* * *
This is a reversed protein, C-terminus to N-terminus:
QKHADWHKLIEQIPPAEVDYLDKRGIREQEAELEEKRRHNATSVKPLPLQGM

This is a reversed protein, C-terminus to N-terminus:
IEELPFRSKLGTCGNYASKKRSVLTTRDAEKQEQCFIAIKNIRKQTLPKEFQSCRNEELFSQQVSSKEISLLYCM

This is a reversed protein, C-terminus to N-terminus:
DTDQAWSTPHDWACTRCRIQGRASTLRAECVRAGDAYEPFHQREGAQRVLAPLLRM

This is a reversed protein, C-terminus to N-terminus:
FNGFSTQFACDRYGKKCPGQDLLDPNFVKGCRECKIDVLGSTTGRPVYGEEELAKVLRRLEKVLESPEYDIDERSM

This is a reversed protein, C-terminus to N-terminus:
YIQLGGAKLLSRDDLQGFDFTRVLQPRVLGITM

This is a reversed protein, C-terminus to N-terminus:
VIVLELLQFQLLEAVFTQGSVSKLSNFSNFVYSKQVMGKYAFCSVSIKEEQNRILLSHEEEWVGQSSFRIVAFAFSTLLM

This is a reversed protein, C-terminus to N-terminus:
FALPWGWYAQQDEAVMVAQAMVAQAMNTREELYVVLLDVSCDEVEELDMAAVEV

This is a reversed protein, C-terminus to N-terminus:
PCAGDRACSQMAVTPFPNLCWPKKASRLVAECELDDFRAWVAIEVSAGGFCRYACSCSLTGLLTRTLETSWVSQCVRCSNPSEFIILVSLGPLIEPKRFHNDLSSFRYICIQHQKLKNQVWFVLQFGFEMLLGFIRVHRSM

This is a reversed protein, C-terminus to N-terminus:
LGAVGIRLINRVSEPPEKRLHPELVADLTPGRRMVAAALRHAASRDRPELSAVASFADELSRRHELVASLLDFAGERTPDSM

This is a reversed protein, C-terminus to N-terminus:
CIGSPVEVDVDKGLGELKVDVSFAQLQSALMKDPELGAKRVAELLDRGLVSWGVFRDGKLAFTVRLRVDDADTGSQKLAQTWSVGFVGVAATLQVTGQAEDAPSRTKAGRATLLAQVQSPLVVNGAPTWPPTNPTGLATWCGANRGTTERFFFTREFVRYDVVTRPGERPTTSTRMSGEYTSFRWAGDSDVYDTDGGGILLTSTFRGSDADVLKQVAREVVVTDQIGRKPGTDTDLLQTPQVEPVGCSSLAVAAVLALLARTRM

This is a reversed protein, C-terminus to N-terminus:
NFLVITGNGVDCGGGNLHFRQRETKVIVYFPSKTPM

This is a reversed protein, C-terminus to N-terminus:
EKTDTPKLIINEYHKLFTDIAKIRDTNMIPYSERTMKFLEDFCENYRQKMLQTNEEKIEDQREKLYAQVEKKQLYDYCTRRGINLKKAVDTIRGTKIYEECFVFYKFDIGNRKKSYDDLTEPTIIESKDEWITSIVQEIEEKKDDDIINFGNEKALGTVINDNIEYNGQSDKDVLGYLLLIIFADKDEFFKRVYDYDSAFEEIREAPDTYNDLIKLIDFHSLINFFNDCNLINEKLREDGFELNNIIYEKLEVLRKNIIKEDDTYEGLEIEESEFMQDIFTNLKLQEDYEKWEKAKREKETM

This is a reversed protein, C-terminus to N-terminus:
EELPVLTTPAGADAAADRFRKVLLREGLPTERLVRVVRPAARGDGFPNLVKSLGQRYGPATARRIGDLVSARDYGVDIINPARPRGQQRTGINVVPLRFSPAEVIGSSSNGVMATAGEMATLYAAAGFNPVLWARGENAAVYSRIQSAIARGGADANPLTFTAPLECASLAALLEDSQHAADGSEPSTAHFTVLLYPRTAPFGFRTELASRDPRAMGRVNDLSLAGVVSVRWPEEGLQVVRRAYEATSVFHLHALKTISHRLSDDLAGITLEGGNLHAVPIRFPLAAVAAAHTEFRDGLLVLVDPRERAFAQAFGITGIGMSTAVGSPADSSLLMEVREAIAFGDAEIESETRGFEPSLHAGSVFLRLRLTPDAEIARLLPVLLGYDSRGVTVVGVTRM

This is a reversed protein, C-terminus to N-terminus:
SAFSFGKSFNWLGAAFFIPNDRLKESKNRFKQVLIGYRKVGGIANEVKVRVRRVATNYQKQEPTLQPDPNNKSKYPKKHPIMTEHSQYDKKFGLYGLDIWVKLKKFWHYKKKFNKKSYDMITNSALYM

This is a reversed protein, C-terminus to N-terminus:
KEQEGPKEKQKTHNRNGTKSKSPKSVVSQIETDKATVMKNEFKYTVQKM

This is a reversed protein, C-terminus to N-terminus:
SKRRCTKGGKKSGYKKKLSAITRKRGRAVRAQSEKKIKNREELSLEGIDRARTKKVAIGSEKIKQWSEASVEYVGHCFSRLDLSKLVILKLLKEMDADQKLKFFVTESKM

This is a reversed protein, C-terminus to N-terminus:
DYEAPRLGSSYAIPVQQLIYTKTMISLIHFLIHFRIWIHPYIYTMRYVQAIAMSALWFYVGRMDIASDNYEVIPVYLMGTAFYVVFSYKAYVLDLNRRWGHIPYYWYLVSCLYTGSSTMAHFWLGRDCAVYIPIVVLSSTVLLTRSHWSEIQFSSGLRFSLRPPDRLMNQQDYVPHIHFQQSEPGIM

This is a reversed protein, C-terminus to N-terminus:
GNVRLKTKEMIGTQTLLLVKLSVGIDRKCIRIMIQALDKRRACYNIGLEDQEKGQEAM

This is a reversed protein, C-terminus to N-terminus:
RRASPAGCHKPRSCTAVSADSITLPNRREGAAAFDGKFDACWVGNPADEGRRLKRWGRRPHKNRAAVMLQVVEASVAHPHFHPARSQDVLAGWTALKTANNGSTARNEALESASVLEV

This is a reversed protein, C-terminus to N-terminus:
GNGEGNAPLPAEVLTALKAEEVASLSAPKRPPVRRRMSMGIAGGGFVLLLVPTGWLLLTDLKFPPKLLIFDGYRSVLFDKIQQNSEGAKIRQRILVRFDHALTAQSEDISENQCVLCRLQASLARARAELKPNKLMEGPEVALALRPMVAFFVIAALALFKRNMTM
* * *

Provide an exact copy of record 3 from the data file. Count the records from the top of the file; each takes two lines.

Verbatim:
This is a reversed protein, C-terminus to N-terminus:
DTDQAWSTPHDWACTRCRIQGRASTLRAECVRAGDAYEPFHQREGAQRVLAPLLRM